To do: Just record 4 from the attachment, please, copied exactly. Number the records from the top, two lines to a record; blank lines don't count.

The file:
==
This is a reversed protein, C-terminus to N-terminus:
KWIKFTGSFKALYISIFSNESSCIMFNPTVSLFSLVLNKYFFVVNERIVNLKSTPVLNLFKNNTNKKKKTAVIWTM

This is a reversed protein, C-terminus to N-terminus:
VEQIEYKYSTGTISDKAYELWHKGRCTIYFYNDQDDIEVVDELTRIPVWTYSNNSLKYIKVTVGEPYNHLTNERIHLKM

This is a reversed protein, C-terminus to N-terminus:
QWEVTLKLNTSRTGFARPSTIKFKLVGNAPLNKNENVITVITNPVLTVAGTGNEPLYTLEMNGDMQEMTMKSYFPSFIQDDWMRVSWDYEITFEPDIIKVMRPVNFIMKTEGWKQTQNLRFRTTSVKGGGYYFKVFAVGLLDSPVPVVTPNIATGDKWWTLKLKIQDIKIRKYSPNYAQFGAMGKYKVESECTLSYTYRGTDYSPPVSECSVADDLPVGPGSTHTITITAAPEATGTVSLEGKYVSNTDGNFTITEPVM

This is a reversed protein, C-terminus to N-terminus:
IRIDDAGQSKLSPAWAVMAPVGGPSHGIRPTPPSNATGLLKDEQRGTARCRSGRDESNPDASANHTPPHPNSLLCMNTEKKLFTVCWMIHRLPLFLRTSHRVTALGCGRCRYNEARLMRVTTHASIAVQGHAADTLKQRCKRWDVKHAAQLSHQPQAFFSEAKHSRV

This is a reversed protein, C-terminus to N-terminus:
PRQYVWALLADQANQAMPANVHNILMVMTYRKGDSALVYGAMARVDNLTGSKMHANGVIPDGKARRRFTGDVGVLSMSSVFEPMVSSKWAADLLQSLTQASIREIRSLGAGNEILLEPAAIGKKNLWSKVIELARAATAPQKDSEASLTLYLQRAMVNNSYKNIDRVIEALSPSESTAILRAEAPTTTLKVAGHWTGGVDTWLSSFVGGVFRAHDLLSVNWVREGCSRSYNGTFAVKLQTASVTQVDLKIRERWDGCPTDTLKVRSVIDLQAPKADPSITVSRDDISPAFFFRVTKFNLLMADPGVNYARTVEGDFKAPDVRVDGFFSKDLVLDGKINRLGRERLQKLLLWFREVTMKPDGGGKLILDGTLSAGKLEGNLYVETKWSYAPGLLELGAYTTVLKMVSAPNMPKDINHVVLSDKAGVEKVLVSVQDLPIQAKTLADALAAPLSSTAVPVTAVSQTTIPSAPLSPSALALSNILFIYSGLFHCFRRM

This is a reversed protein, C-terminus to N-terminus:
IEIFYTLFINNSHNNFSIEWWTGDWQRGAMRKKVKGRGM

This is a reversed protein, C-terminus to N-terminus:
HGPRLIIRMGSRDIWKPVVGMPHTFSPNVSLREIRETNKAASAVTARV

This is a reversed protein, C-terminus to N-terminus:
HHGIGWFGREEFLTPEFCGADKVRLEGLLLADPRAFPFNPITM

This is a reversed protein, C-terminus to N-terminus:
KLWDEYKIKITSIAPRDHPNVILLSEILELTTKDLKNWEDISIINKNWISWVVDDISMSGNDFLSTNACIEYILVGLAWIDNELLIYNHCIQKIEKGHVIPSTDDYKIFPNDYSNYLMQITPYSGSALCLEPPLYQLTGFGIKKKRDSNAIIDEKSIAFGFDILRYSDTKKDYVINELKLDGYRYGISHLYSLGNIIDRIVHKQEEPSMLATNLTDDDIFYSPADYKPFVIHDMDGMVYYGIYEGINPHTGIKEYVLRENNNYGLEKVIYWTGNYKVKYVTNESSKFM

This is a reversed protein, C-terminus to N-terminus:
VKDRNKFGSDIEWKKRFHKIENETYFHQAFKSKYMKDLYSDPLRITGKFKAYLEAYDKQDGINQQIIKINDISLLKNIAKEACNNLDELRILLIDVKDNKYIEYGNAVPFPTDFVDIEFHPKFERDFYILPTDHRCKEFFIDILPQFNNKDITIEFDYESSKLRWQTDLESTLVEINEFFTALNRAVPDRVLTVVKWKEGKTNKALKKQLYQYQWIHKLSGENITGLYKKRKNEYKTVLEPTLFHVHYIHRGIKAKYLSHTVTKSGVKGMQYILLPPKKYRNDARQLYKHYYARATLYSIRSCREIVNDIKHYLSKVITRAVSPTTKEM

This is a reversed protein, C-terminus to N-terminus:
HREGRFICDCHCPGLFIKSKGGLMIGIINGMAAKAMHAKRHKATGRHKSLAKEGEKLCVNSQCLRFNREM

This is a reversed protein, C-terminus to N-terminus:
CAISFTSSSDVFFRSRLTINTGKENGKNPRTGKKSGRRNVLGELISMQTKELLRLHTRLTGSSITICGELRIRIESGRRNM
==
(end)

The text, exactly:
This is a reversed protein, C-terminus to N-terminus:
IRIDDAGQSKLSPAWAVMAPVGGPSHGIRPTPPSNATGLLKDEQRGTARCRSGRDESNPDASANHTPPHPNSLLCMNTEKKLFTVCWMIHRLPLFLRTSHRVTALGCGRCRYNEARLMRVTTHASIAVQGHAADTLKQRCKRWDVKHAAQLSHQPQAFFSEAKHSRV